See a full list of business and economics programs at UBC


Should you join the Land One study option in first year?

Should you join the Land One study option in first year?

Transitioning from high school to university can seem daunting at first. To make the move as easy as possible, UBC offers a selection of first-year study options designed to help you build a community and take the stress out of registering for classes.

If you have been accepted into the Forestry or Land and Food Systems faculties, you are eligible to apply for the Land One study option.

 

What is Land One?

Land One includes a selection of core courses in Biology, Economics, Math, and English, as well as an integrative seminar. You’ll take all of these key classes with the 50 to 60 students who are admitted to the study option. You will also take part in a seminar, where you’ll enjoy hands-on experiences, build relationships with your instructors, and learn how to solve the problems that are facing our land.

 

Why should you choose a first-year study option?

If you’re looking to make new friends from your first day, Land One could be the right path for you. You’ll benefit from smaller class sizes during select courses and your seminar group, a dedicated study space, and low student-to-instructor ratios.

 

Is Land One right for you?

To take part in Land One, you’ll need to take all of the classes set out in the prearranged timetable, which will provide you with 15 credits. On top of that, you’ll have time to choose additional courses in your first year and build your own educational path.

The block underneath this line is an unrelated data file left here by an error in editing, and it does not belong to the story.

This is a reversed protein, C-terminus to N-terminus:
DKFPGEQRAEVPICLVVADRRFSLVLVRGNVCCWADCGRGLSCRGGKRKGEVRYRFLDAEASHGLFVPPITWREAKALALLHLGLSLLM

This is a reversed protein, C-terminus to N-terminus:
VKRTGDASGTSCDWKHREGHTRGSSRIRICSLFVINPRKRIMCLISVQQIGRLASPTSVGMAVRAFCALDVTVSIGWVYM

Land One’s seminar course covers a range of issues related to land use, climate change, food security, and sustainability. Much of your time will be spent discussing and addressing how to solve these problems, and you’ll also take part in some hands-on activities. You’ll visit the UBC Farm to learn more about sustainable food systems, and enjoy a two-day field trip to UBC’s Malcolm Knapp Research Forest, where you’ll experience the coastal old-growth rainforest first-hand.

If you’re in Forestry, Land One is particularly useful if you plan to major in Forest Resources Management or if you’re taking your Bachelor of Science in Natural Resources Conservation.

If you’re in Land and Food Systems, you’re eligible for enrolment in Land One if you’re taking a Bachelor of Science in Applied Biology, or a Bachelor of Science in Food, Nutrition, and Health. Land One will prepare you for all majors across those two programs.

 

How to apply

Applications to Land One open in January 2020, and the deadline is May 31, 2020. Once you have been accepted onto your Forestry or Land and Food Systems degree program, you will need to submit an online application through Land One’s website. As part of the process, you’ll be asked to write a letter of intent (500 words maximum) explaining why you want to join the Land One cohort.

Enrolment in the study option may require additional high school courses not required for admission, so it’s important to check the requirements online.

 

Which Arts first-year study option is right for you?

Which Arts first-year study option is right for you?

After you’ve been admitted to the Bachelor of Arts degree, you’ll have to decide which courses to take when registration opens in June. That might seem like a long way off, but it’s worth thinking in advance about how you might like to structure your timetable.